Wednesday, February 10, 2010

Question for Dr. Boulter

Dr. Boulter (or anyone else who may have an answer to share),

Last week, I came up with a question concerning the reading in the Climate Change: Picturing the Science book. In chapter 1 on page 26, the book mentions the shrinking of the stratosphere due to it's decrease in temperature. My first question is what is causing the stratosphere to get cooler? My only guess is that it's on the outside of the "blanket" of emissions that is trapping the heat. Second, is there any risk that comes with having a smaller, denser stratosphere? The book jokingly says, "Chicken Little might not have approved," but that's not reassuring to me.

Thank you.


  1. Jason,

    You've touched on a well-understood but totally unintuitive aspect of climate change. The lower atmosphere (and surface: land, ice and ocean) are expected to warm - on average; however, this doesn't apply to the upper atmosphere. In fact, the layers above the troposphere (where we live) including the stratosphere and mesosphere (going up) are expected to cool - and indeed this is being observed now.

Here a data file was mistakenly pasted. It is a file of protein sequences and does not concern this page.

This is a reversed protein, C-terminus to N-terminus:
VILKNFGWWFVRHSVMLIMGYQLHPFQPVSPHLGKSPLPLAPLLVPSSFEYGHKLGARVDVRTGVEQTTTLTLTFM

The reason why is not easy to explain via blog; if you'd like, check out the following link for a somewhat technical explanation:
    Or I'd be happy to talk you through it next Friday at our discussion about the mechanism of warming...

    While I'll wait to explain it for now, one thing that should be said is that this is a clearly predicted outcome from climate models on computers as we've discussed. The facts are that models predict cooling in the upper atmos. ANSD warming in the lower atmos,- both due to the same root cause - AND both have been observed to occur over the past few decades. This lends credence to the idea that our models work and our mechanism is valid. More later - or feel free to stop by,

    Dr. B

  2. Dr. Boulter,

    Thank you for the link. I checked out the website, and I feel like I better understand what's happening in the stratosphere. It concerns me that this could enable a hole in the ozone layer in the arctic especially after the introduction to our book explained how we successfully stopped producing CFCs. Well, we can't expect to get away without any affects after already producing so many.

    Thank you,
    Jason J. Hansen


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